Program 3.10 is not set up to demonstrate the operation of long branches, but you can try the "long branch never". What would you expect to happen? In other words, what will be the next instruction after a C8 opcode? Try it. How is this different from 38=SKP? If Q does not go off, then obviously the REQ "instruction" in 000A is not being executed. Since you see "0C" on the hex display, you have to assume that the BR in 0009 is not being executed either, but that the OUT 4 in 000B is being executed. We call the C8 opcode a "Long Skip" because it skips two bytes. Let me quickly introduce you to the instruction that does nothing. Try the opcode "C4" in Program 3.10. What happens? Obviously it is not a skip or branch, because the branch in 0009-000A is executed. It does not turn Q off; it does not output anything that you can see. You will have to take my word for it that it does nothing else. We use it when we want the computer to kill some time, or we want to leave some space in a program for later additions, or we want to remove an instruction without moving the whole program back down. Let's try a new conditional branch. Enter the value "32" into Program 3.10. What happens? How is this different from the 38=SKP? If you agree that it does not seem to be different, turn on the M/P switch (so that the 32 in location 0008 will not be changed by subsequent entries), then try entering various other pairs of digits. What happens if you enter "00"? Can you find any other pair of digits that is distinctive? Convince yourself that this only works with the 32 opcode, and not with the 38 or 30 opcodes. Why did I tell you to turn on the M/P switch for this test? If you enter 00 with the M/P switch off, what happens to the program? Evidently, after an INP instruction in which the byte that was input is 00 the 32 opcode branches, but for all other bytes, the 32 opcode does not branch. If you go back and review the formal definition of the INP instruction, you will notice that it not only inputs to memory, but the same byte is also placed in the accumulator, D. When memory is protected, memory cannot be altered so only D is changed. The 32 opcode branches if D is exactly equal to zero, and not otherwise. If there is a Branch on Zero, is there also a Branch on Not Zero? What would be its opcode? Try it. If you think about it for a minute you will realize that there might also be a Long Branch on Zero and a Long Branch on Not Zero. As I said, Program 3.10 is not set up to test long branches, so you cannot use it to observe these instructions in action.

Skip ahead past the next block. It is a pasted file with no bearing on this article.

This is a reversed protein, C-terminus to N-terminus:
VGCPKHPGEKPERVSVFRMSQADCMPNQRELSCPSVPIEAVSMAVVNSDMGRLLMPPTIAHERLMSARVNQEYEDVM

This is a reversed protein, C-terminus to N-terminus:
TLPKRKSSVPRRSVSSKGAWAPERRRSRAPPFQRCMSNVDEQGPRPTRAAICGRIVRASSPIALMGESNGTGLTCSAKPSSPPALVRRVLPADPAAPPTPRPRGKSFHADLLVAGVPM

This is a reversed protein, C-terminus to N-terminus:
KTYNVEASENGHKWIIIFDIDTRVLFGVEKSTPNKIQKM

Exercise: Write a program to test LBZ and LBNZ. Convince yourself that these are three-byte instructions that can branch anywhere in memory.